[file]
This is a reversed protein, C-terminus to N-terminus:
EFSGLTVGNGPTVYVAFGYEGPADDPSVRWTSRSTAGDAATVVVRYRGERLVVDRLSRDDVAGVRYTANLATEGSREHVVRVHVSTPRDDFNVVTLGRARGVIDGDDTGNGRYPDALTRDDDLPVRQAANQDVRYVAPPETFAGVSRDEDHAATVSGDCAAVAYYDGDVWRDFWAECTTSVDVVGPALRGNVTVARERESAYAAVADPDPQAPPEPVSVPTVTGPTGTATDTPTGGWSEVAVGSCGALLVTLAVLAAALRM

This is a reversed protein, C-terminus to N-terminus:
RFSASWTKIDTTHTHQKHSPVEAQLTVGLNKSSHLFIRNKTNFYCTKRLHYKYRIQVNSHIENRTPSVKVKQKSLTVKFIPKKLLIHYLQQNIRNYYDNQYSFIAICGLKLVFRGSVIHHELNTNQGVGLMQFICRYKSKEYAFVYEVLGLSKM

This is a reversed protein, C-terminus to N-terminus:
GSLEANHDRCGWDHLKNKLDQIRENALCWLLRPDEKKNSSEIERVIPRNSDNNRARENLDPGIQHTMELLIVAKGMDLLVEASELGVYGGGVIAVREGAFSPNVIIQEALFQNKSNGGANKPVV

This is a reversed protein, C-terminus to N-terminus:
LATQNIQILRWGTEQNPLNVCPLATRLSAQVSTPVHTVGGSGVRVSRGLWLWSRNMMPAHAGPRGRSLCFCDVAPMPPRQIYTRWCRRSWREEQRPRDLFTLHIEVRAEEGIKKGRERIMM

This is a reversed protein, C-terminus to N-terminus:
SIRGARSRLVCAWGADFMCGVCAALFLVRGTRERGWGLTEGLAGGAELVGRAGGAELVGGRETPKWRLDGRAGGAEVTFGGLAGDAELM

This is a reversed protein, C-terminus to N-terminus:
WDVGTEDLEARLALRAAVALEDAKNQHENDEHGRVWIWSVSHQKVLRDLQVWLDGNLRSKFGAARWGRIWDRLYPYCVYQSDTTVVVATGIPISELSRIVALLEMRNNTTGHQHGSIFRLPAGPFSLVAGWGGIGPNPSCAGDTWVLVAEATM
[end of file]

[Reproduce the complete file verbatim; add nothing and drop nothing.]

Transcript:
This is a reversed protein, C-terminus to N-terminus:
EFSGLTVGNGPTVYVAFGYEGPADDPSVRWTSRSTAGDAATVVVRYRGERLVVDRLSRDDVAGVRYTANLATEGSREHVVRVHVSTPRDDFNVVTLGRARGVIDGDDTGNGRYPDALTRDDDLPVRQAANQDVRYVAPPETFAGVSRDEDHAATVSGDCAAVAYYDGDVWRDFWAECTTSVDVVGPALRGNVTVARERESAYAAVADPDPQAPPEPVSVPTVTGPTGTATDTPTGGWSEVAVGSCGALLVTLAVLAAALRM

This is a reversed protein, C-terminus to N-terminus:
RFSASWTKIDTTHTHQKHSPVEAQLTVGLNKSSHLFIRNKTNFYCTKRLHYKYRIQVNSHIENRTPSVKVKQKSLTVKFIPKKLLIHYLQQNIRNYYDNQYSFIAICGLKLVFRGSVIHHELNTNQGVGLMQFICRYKSKEYAFVYEVLGLSKM

This is a reversed protein, C-terminus to N-terminus:
GSLEANHDRCGWDHLKNKLDQIRENALCWLLRPDEKKNSSEIERVIPRNSDNNRARENLDPGIQHTMELLIVAKGMDLLVEASELGVYGGGVIAVREGAFSPNVIIQEALFQNKSNGGANKPVV

This is a reversed protein, C-terminus to N-terminus:
LATQNIQILRWGTEQNPLNVCPLATRLSAQVSTPVHTVGGSGVRVSRGLWLWSRNMMPAHAGPRGRSLCFCDVAPMPPRQIYTRWCRRSWREEQRPRDLFTLHIEVRAEEGIKKGRERIMM

This is a reversed protein, C-terminus to N-terminus:
SIRGARSRLVCAWGADFMCGVCAALFLVRGTRERGWGLTEGLAGGAELVGRAGGAELVGGRETPKWRLDGRAGGAEVTFGGLAGDAELM

This is a reversed protein, C-terminus to N-terminus:
WDVGTEDLEARLALRAAVALEDAKNQHENDEHGRVWIWSVSHQKVLRDLQVWLDGNLRSKFGAARWGRIWDRLYPYCVYQSDTTVVVATGIPISELSRIVALLEMRNNTTGHQHGSIFRLPAGPFSLVAGWGGIGPNPSCAGDTWVLVAEATM